Side note: I had a minor setback a couple weeks ago (nerve pain, run down). I stopped arginine foods and re-started the lysine and ACV. The next day I felt much better. More than a month out and besides an occasional nerve ping at the rash site, I feel great. If I feel the rash site act up or I feel run down, I take a couple drops of Oregenol P73 oregano oil under my tongue (or in water it's very strong) lysine and apple cider vinegar.
Postscript: Frowning doctor disagrees about shingles increase
When I got back from the beach I went to my general practitioner who I see once a year (now my ex-general practitioner). I asked her to take a look at my rash and to confirm that it was shingles.
She entered with her usual frowny face, looked at the rash on the left upper middle side of my back (and the small patches that followed near my front rib and chest line) and said in a monotone voice,
“Yes, it's shingles, and you’re not contagious anymore.”
"I didn’t think so," I said. "My blisters dried up in five days. I took the meds, drank apple cider vinegar and dabbed it on the rash for days. I also took lysine tablets which I think helped.” Gushing, excited.
Doc is silent. Frown. Stare.
Work with me here, lady. This is positive stuff. Patient giddy with good news.
I figured because Dr. Frown is a DO and not an MD she was at least open to hearing me mention alternative treatments, even though she can't endorse any of them. She might have managed a moment of friendly bedside manner and said, “Well, Laura that’s great, glad the blisters dried up so quickly for you.”
Nah, she looked like she’d sucked a lemon.
Minutes before she came in I'd mentioned to the nurse what I’d read about the rise in shingles and the chickenpox vaccine in 1995. Maybe the nurse told this to my doctor. Perhaps my doctor was just used to my polite, but inquisitive natural health comments and had had enough of my "quackery" in the face of real medical school medicine.
I’ve only seen her four or five times in five years but every time she seemed annoyed by my added questions. I just never got around to finding someone else.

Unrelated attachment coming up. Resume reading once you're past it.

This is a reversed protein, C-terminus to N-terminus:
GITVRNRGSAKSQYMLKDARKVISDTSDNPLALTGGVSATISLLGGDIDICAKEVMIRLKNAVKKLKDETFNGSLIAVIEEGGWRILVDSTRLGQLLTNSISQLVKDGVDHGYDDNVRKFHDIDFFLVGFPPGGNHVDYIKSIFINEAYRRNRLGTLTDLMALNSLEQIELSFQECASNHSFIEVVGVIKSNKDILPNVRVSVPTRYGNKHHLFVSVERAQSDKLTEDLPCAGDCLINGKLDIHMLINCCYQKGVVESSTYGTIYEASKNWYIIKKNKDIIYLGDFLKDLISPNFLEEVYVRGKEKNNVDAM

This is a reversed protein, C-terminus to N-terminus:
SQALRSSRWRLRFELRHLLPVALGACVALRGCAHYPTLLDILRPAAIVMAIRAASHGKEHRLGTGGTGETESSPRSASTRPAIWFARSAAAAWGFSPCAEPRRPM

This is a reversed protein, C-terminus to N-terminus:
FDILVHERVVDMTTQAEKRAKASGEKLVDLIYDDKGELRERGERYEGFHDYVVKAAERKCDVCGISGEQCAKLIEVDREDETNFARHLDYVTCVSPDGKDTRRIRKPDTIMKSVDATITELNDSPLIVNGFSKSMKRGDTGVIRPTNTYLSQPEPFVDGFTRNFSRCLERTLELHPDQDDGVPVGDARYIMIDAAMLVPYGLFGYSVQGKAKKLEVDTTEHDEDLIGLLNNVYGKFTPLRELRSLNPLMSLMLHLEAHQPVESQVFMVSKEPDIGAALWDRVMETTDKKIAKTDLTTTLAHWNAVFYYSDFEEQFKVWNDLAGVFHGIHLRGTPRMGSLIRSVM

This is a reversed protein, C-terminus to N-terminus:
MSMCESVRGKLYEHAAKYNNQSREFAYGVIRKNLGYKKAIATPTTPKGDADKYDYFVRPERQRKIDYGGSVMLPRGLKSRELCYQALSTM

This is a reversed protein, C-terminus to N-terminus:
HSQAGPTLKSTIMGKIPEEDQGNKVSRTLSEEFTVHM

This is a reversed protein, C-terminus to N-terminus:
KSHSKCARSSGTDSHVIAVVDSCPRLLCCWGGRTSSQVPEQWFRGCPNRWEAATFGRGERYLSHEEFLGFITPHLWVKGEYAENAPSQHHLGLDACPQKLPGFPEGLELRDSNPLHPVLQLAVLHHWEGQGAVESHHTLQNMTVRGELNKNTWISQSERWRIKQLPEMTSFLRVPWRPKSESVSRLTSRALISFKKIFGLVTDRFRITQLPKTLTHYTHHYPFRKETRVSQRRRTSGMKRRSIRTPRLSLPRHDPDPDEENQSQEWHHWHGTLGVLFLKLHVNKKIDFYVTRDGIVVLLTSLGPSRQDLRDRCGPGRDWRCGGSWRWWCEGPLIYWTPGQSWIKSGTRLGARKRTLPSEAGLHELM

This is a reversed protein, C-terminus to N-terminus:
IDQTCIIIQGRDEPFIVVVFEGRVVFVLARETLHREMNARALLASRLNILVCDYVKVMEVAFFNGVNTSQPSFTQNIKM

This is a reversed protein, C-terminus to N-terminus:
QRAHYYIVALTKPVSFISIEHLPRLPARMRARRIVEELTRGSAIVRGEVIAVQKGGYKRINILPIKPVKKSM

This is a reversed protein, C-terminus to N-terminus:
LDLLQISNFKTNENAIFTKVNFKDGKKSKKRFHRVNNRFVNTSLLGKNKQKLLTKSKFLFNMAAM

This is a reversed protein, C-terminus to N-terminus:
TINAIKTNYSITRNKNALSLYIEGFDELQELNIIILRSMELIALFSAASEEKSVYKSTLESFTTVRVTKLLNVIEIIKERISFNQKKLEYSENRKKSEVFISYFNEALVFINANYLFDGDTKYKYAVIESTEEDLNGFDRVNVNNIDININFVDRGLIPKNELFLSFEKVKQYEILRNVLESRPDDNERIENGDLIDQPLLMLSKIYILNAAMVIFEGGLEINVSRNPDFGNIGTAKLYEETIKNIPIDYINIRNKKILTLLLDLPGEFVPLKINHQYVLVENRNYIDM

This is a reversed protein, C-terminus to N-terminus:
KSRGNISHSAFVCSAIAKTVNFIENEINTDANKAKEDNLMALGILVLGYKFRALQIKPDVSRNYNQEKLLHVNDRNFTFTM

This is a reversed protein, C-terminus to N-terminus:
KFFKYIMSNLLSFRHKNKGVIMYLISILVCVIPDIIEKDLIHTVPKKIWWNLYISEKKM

Apparently a glutton for punishment I asked her, “Have you seen more cases of shingles lately?”
“No, and why did you ask?” she said. “I see the same number of cases as I’ve always seen.”
I realized Dr. Frown decided shingles's theories were not in her Ideas To Consider That Day and I was too tired to explain what I'd read so I mentally retreated.
“Uh no reason, just curious," I said. "I’ve heard about a few people who had it who I didn’t expect to get shingles.”
“Well, we’ve seen the same number of cases. Nothing has changed.”
I decided she needed to defrost a little before I left. As I walked out I told her I appreciated that she was the first doctor to ever check me for vitamin D deficiency (she really was) and that I appreciated her proactive approach. Because of her I said, I wrote several articles on vitamin D.
She looked up and I think I saw a few attitude icicles drop. When I got lost like I always do in doctor's offices looking for the exit sign in the rat maze, she smiled full on, and pointed.
Maybe that’s the secret to getting some doctors to listen to you, kiss their a... first, and watch their ears open up.
Better yet, find a new doctor.
Because if you give basic respect to your physician and that isn't enough for her to hear you out, save your prized energy and find a partner for your health, not a dictator.
Whether shingles is on the rise in younger populations—and if so, why—is still up for debate. Regardless, the misery of shingles is a compelling enough reason to bolster your immune system against the Varicella virus.
If you do happen to wake the sleeping chickenpox virus and notice the tell-tale rash, head to your doctor immediately. Act quickly with a variety of treatment options, and you may decrease the severity of symptoms, shorten the duration of your case, and avoid the dreaded postherpetic neuralgia.
© 2013 Laura